As promised, I went to see The Da Vinci Code on opening day. Lynnette and I took in a matinee showing, joined by a few hundred other people. There were news cameras outside of the theater, apparently interviewing people as they entered and exited the film, getting their thoughts and reactions. Once again, Nashville news stations deliver the hard-hitting news that we all stay up until 10 o’clock for.
Whether or not you read the book, it’s good to see Tom Hanks in a decent film, taking the lead and speaking English. It’s good to see Ron Howard also do what he’s good at, shooting at great angles and taking us through Europe at breakneck speed, and then slowing things down for us so we can catch up on two thousand years of history and theology in time for the next chase. Even though the flick is being panned by nearly everyone, anyone who enjoys history, religion, suspense, mystery or Audrey Tautou should go see it.
Reflecting back on what I saw on the big screen, I was puzzled as to why so many have been boycotting the film, why churches have felt the need to deliver sermon series against Dan Brown’s novel, and why there has been such an uproar. Initially, many Christians purported that the film and the book denied the divinity of Jesus, his crucifixion and the resurrection. But after watching it, it seemed as if another coverup was taking place, but not by Opus Dei or the Priory of Sion. Perhaps all these conservative Christians have rallied against Da Vinci because they didn’t want people to question the real themes at the heart of the movie.
The movie has more to say about the equality of women in the church than it does about the divinity of Christ, more about the body not being an evil temptation than about Jesus’ resurrection, and more about abusive male church leaders than about miracles and the canon. These shocking ideas – and not the notion that Jesus was a father – scare people like Jerry Falwell and Pat Robertson moreso than a bloodline beginning with Jesus.
While much of the quest for the grail involves ancient lost texts, third-hand accounts, and theoretical leaps, fewer things can be more certain than the equality of the genders or the need to have diversity among the highest levels of church leadership. A simple walk through the cliff notes of history will show how women saved the church and helped advance the gospel, but still have doors closed in their faces when it comes to having ‘pastor’ put in front of their name or ‘preaching sermons’ added to their job descriptions.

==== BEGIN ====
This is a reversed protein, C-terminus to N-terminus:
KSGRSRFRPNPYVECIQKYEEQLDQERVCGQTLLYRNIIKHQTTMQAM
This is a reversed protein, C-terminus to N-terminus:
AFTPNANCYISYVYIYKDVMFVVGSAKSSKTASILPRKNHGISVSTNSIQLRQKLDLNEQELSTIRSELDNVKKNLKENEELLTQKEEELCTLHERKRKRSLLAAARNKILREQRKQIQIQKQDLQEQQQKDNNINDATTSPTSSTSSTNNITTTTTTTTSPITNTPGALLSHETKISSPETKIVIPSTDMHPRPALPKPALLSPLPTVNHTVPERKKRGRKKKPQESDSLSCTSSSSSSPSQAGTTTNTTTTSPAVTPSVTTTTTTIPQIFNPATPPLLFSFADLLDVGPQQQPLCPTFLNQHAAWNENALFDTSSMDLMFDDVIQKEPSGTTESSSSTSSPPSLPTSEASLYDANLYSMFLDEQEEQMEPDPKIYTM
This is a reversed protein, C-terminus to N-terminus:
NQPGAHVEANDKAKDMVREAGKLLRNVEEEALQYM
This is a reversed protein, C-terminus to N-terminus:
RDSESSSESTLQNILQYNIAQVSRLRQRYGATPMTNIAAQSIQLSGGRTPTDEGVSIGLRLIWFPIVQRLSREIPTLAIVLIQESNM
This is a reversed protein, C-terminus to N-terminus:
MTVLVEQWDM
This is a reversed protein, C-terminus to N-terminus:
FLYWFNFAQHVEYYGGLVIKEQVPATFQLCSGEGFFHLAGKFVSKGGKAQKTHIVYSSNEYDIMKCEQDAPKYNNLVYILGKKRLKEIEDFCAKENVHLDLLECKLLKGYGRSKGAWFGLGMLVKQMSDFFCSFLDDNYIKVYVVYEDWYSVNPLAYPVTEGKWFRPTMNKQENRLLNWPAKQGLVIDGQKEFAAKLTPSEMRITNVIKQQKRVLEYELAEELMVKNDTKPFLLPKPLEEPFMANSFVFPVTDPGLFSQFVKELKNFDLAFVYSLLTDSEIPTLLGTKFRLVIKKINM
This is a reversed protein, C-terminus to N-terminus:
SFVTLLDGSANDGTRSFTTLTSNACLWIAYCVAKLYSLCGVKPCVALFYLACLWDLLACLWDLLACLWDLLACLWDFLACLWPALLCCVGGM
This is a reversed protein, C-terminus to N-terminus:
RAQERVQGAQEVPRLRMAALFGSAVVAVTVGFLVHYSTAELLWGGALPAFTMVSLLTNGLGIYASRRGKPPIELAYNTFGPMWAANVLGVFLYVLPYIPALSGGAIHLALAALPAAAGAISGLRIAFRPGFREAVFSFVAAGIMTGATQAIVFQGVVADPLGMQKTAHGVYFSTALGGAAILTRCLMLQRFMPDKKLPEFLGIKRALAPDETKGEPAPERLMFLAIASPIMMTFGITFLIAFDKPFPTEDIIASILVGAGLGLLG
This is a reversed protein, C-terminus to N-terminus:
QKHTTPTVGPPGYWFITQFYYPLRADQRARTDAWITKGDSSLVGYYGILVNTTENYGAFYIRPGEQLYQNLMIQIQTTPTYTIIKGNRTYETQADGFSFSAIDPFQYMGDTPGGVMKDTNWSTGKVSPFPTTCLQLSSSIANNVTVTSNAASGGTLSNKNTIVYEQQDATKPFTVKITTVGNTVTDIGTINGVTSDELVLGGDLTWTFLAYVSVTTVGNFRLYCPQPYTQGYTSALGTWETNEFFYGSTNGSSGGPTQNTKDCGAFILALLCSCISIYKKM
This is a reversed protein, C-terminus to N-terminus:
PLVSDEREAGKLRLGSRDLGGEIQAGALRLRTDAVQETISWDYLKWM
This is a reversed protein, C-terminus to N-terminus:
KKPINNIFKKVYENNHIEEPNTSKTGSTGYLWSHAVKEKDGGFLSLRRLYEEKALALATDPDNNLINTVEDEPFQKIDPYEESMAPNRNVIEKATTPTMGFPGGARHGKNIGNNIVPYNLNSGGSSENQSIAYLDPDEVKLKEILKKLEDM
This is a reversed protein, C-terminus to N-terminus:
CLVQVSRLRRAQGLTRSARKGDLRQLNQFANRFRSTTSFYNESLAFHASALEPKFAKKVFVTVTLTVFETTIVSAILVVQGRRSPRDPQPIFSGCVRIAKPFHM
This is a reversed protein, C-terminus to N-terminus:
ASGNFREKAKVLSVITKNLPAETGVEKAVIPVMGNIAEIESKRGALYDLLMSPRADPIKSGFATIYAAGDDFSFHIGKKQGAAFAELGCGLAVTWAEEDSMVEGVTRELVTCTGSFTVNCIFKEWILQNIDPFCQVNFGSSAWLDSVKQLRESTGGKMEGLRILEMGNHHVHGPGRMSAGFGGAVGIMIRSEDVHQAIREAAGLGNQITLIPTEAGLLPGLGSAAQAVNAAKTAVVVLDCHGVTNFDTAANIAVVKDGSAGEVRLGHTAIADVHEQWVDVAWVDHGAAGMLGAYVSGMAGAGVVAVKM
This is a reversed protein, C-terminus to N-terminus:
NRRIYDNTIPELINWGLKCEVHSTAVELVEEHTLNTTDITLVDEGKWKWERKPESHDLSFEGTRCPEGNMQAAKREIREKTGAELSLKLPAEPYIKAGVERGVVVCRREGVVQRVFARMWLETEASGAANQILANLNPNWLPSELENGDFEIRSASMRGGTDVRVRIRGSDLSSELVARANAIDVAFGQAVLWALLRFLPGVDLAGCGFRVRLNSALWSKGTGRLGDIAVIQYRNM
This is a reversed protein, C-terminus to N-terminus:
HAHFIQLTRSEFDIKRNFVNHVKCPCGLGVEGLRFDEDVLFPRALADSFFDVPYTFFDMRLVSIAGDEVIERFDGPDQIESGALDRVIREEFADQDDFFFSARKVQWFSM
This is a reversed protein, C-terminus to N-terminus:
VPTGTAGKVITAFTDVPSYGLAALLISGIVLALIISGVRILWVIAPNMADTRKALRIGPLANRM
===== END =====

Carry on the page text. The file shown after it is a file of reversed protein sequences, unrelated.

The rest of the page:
And this is why several conservative Christian leaders have asked their followers to abstain from watching the movie: If people were to see how Brown and Howard treat the role of women in the church, they may start asking questions. And this would be bad for the male-dominated structures that keep power in the few, the proud, the white, and the male.
Any theological hack with a Bible and an internet connection can explain away time and again the notion that Jesus and Mary Magdalane shacked up together. Theological gymnastics like that are easy. But, jumping through the hoops required to continue to justify female oppression and exclusion is a much harder task, only attempted by the narrow-minded and the threatened who have weapons like money and power at their disposal.
So, the easiest thing to do is to keep people away from the theater. Just as the Bible was kept out of the hands of the common folk until the printing press shocked the world, a true discussion of the importance of women in the church (both then and now) has also been kept out of the mouths of the common folk.
If you want to say that society is advancing, that liberals are screwing things up, or that women are pissed off and can’t take it any more, then you’re missing the point. It’s not that ‘traditional’ gender roles are changing; it’s that our definition of 'traditional' is changing. And the only ones this bothers are those trapped in the past, who have made their tradition their canon, and who are not open to the reality of a God bigger than who we want God to be.
Traditions are like underwear – they serve their purpose for a season, but the time inevitably comes when they can no longer serve their purpose well and the holes poked in them reveal the larger problem at hand. There will always be those who will hold these traditions with a clenched fist, trying to squeeze every ounce of meaning out of it, and when they do, they are left holding a skin of something that was once full of importance but has now separated them from relevance.
The challenge of the church, which no longer sets society’s agenda (though some think it is still pre-Renaissance and it does), is to engage and speak to those systems and people who do set the agenda. And in our world, one of these agenda-setters is Hollywood. Whether or not you like it, the truth is there for you to examine and then act upon. Like my sophomore English teacher said, “It’s not your job to like the book; it’s your job to read the book, take a position in an essay, and pass my class.”
So, as some of the church chooses to ignore the changing world around them, I, as a Christian, choose to enter the theater, sit down for two hours, and walk out entertained. I am now able to have the gender discussion that so badly needs to take place. I am able to write about the movie I saw, what I loved, what I hated, and what I would have done differently to bring Dan Brown’s novel to life. But I will not sit on my couch and listen to Falwell and crew pull the wool over my eyes and miss being a participant in one of the most thrilling discussions of this generation.